World Library  
Flag as Inappropriate
Email this Article

No. 55 Squadron RAF

 

No. 55 Squadron RAF

No. 55 Squadron RAF
Active 27 April 1916 (RFC)

1 April 1918 (RAF) – 22 January 1920
1 February 1920 – 1 November 1946
1 September 1960 – 15 October 1993
15 October 1993 – 31 March 1996
1 November 1996 – 20 January 2011

Role Training
Garrison/HQ RAF Cranwell
Motto "Nil nos tremefacit" (Nothing shakes us)
Equipment Hawker Siddeley Dominie
Battle honours Western Front 1917–1918*
Arras
Ypres 1917*
Independent Force and Germany 1918*
Iraq 1920
Kurdistan 1922-1924
Iraq 1928-1929
Kurdistan 1930-1931
Northern Kurdistan 1932
Egypt and Libya 1940-1943*
El Alamein*
El Hamma*
North Africa 1943
Sicily 1943
Salerno
Italy 1943-1945
Gustav Line
Gothic Line*
South Atlantic 1982
Gulf 1991
*Denotes honours emblozoned on standard[1]
Insignia
Identification
symbol
A cubit arm, the arm grasping a spear

No. 55 Squadron is a squadron of the Royal Air Force. It was formed in 1916 at Castle Bromwich as a unit of the Royal Flying Corps. No. 55 Squadron was the last RAF Squadron to operationally fly the Handley Page Victor, in its Victor K.2 in-flight refuelling tanker role. It was subsequently a navigator training squadron based at RAF Cranwell in Lincolnshire. The squadron operated the Hawker Siddeley Dominie, a military version of the HS.125 business jet, until January 2011.[2]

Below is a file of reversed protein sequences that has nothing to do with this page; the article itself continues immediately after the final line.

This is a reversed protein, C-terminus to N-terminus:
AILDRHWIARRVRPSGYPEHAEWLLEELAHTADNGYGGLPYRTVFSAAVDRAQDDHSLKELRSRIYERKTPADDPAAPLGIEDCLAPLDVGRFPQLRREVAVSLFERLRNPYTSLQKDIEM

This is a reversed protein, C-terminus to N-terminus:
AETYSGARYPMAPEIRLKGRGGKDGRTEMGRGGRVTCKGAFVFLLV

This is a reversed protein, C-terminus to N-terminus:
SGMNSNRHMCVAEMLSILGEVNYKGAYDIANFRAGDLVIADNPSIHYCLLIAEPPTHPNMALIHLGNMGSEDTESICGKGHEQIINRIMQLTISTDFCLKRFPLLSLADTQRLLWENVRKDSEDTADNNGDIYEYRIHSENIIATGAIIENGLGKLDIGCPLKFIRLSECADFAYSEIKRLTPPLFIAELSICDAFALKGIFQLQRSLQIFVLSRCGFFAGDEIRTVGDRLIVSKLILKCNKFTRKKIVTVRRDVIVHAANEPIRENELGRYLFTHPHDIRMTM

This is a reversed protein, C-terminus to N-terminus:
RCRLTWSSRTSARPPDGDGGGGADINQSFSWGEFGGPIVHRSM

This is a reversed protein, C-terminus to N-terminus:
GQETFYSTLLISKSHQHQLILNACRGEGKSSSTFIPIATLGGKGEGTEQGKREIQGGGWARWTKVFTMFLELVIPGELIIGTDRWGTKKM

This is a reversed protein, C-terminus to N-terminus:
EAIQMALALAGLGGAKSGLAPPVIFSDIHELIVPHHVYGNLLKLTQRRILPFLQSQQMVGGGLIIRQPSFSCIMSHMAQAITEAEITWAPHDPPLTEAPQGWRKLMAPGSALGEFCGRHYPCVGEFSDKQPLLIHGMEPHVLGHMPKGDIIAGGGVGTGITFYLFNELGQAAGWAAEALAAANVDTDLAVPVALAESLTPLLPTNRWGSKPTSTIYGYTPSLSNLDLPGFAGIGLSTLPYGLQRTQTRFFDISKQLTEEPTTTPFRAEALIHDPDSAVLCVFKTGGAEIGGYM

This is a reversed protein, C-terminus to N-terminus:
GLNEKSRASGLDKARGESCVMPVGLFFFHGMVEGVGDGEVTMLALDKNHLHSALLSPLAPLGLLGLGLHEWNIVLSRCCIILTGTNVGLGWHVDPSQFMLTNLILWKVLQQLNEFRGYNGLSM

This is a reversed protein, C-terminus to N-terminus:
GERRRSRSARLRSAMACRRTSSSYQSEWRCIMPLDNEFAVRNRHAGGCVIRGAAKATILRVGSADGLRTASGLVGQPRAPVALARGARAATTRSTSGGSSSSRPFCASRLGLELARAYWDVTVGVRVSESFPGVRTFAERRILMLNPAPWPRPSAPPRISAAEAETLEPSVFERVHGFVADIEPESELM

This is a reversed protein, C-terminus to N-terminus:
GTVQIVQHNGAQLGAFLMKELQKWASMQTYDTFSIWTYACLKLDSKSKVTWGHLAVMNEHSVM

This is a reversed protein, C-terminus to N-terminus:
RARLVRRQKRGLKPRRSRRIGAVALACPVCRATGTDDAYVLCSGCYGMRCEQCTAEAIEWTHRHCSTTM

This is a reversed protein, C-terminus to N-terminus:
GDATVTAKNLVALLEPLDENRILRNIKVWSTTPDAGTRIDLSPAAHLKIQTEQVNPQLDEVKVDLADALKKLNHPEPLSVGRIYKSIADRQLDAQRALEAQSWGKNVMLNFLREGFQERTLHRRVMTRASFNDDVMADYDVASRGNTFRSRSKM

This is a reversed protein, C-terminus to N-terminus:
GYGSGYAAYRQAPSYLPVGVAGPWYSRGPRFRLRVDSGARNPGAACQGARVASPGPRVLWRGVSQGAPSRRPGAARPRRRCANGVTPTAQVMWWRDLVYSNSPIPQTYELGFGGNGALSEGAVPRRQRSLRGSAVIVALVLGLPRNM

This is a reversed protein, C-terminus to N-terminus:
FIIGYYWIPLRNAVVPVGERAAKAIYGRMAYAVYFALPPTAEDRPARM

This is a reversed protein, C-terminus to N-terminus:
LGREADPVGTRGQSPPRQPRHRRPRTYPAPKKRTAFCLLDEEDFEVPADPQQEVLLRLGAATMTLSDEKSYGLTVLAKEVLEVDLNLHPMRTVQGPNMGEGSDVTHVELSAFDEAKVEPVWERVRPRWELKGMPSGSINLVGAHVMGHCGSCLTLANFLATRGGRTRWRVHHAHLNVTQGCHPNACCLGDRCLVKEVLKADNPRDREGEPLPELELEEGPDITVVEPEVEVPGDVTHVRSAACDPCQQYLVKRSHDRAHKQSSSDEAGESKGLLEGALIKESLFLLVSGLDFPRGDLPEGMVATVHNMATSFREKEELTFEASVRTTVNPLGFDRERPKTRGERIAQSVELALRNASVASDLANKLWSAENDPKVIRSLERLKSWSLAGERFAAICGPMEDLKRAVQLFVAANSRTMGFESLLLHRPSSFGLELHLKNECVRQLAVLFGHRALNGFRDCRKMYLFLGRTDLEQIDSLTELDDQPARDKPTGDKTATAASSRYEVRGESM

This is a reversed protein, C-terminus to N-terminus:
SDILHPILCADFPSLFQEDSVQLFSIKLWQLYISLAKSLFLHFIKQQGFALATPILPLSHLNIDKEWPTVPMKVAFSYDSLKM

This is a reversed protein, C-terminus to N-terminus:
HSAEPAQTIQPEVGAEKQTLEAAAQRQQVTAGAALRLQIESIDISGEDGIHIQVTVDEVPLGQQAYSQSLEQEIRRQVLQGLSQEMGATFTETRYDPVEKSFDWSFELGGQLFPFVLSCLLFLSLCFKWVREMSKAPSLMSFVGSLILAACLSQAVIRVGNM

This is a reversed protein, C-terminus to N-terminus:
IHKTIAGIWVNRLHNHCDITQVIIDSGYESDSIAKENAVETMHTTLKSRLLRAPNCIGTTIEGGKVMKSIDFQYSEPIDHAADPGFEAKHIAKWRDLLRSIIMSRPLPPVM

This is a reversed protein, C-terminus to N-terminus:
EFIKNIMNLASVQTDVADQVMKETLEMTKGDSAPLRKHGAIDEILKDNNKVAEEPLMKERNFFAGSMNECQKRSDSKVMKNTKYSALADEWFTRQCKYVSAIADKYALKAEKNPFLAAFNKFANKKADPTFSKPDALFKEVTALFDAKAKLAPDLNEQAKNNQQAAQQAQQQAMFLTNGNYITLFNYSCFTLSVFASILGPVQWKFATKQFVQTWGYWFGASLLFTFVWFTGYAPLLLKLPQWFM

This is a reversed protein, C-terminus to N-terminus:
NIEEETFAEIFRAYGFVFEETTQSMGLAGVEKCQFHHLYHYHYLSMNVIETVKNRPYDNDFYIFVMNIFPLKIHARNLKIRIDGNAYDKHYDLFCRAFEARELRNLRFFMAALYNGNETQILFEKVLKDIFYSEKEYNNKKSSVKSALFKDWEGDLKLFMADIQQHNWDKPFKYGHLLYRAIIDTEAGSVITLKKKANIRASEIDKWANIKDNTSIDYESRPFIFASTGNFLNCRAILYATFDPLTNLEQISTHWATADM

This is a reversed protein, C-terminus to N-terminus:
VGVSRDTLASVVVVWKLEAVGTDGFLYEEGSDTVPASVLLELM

History

First World War

No. 55 Squadron was formed at Castle Bromwich on 27 April 1916. It initially operated as a training unit, flying a mixture of types, including the Avro 504, Royal Aircraft Factory B.E.2 and the Armstrong Whitworth F.K.8, but in January 1917 it changed its role to a day-bomber squadron and re-equipped with the Airco DH.4, being the first squadron to receive the new light bomber.[3][4]

It took these to France on 6 March that year as part of 9th Wing, flying its first bombing mission against Valenciennes railway station on 23 April 1917 in support of the Battle of Arras.[5] It became part of the Independent Air Force as part of No 41 Wing based at Azelot,[6] carrying out daylight strategic bombing missions against targets in Germany.[4] 55 Squadron developed tactics of flying in wedge formations, bombing on the leader's command and with the massed defensive fire of the formation deterring attacks by enemy fighters.[7] Despite heavy losses, 55 Squadron continued in operation, the only one of the day bombing squadrons in the Independent Force which did not have to temporarily stand down owing to aircrew losses.[8]

Following the Armistice on 11 November 1918, 55 Squadron was briefly used to run airmail services to British forces, before returning to the United Kingdom and losing its aircraft in January 1919, formally disbanding on 22 January 1920.[3]

Between the Wars

The Squadron reformed on 1 February 1920, when No. 142 Squadron, based at Suez and equipped with Airco DH.9s was renumbered. It started to receive more capable Airco DH.9As in June 1920, and was equipped with a mixture of DH.9s and DH.9As when it transferred to Turkey in July to support British forces occupying Constantinople and the Dardanelles.[9][10]